(8) STOCK-BASED COMPENSATION
The fair value of our stock option and stock appreciation right (SAR) grants are estimated at the date of grant using the Black-Scholes option pricing model. The Black-Scholes option valuation model was developed for use in estimating the fair value of traded options which have no vesting restrictions and are fully transferable. In addition, option valuation models require the input of highly subjective assumptions including the expected stock price volatility. Because our employee stock options have characteristics significantly different from those of traded options, and because changes in the subjective input assumptions can materially affect the fair value estimate, in managements opinion, the existing models do not necessarily provide the best single measure of the fair value of its employee stock options.
Stock-based compensation consists of options issued prior to the adoption of Accounting Standards Codification (ASC) 718, Compensation Stock Compensation (ASC 718), SARs and restricted stock units (RSUs). The SARs and RSUs were granted from 2006 through 2010.
(9) DISCONTINUED OPERATIONS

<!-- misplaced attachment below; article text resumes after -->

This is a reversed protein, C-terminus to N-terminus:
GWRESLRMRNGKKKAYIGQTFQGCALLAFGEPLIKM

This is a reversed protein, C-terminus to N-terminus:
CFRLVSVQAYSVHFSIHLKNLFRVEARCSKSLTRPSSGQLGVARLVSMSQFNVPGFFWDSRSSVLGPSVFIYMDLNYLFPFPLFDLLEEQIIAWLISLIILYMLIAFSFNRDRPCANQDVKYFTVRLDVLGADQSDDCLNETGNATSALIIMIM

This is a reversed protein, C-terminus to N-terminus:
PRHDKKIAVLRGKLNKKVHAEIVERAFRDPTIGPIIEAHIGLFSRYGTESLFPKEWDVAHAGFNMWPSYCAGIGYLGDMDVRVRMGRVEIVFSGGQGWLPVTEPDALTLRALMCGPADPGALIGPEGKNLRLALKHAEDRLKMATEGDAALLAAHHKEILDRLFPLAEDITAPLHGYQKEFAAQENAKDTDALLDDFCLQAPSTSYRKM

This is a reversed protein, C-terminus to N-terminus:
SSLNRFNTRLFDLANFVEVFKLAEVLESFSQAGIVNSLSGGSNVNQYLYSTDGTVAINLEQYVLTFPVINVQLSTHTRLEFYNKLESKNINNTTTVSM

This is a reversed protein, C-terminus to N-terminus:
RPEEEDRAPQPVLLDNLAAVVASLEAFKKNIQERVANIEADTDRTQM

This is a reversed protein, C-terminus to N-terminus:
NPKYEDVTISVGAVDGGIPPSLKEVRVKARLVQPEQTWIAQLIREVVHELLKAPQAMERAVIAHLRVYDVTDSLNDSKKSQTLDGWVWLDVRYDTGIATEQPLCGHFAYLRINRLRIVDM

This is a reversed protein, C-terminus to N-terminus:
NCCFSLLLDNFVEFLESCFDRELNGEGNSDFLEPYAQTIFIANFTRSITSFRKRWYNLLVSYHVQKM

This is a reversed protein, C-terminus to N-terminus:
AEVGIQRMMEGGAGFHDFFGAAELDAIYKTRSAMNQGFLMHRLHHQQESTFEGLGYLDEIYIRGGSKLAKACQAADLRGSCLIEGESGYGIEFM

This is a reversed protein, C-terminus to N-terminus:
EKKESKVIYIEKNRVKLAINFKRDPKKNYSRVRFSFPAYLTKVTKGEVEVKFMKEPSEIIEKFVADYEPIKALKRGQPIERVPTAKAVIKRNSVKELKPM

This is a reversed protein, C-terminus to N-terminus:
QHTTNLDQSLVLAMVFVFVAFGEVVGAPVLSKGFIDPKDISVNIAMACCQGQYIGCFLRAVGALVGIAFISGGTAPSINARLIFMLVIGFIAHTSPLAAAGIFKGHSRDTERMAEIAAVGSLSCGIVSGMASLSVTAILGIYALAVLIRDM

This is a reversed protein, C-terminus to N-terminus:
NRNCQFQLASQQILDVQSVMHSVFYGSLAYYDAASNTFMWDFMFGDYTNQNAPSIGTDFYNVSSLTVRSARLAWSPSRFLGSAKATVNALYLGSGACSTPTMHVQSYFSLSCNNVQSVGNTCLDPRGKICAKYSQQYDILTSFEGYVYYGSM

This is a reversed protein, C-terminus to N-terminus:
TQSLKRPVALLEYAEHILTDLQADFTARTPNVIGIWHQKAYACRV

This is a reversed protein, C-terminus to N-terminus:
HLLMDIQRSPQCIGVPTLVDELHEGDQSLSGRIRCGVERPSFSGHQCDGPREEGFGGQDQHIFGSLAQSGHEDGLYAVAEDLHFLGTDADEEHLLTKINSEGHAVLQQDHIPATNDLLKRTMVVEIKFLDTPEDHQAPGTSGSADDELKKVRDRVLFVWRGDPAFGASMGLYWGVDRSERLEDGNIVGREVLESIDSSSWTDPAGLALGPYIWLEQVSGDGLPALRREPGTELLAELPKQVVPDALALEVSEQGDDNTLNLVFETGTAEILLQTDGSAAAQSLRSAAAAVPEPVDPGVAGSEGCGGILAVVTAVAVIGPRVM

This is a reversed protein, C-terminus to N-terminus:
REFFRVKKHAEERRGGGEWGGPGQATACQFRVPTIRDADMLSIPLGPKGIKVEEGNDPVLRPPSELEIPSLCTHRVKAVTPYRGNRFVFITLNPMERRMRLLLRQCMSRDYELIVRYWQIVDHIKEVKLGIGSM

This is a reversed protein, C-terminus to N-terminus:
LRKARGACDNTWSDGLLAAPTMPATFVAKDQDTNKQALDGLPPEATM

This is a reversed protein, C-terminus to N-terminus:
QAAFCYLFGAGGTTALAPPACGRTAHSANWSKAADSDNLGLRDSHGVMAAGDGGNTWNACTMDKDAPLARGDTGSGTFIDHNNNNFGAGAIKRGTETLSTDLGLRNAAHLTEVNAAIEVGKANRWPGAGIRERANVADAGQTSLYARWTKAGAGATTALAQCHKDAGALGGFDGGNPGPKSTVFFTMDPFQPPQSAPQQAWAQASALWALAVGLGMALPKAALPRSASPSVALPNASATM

Subsequent to the end of the first quarter of 2007, we and the purchaser of our residential mortgage loan division (RML) agreed to terminate and settle the contractual arrangements related to the sale of the division, which had been completed as of the end of the third quarter of 2006. Historical operating results of RML are reflected as discontinued operations in the financial statements.
During the three months ended March 31, 2012 and 2011, the gain and loss from discontinued operations was $4,000 and $60,000, net of taxes, respectively. The 2011 loss is primarily related to continuing legal and salary expenses incurred in dealing with the remaining loans and requests from investors related to the repurchase of previously sold loans. We still have approximately $390,000 in loans held for sale from discontinued operations that are carried at the estimated market value at quarter-end, which is less than the original cost. We plan to sell these loans, but timing and price to be realized cannot be determined at this time due to market conditions. In addition, we continue to address requests from investors related to repurchasing loans previously sold. While the balances as of March 31, 2012 include a liability for exposure to additional contingencies, including risk of having to repurchase loans previously sold, we recognize that market conditions may result in additional exposure to loss and the extension of time necessary to complete the discontinued mortgage operation.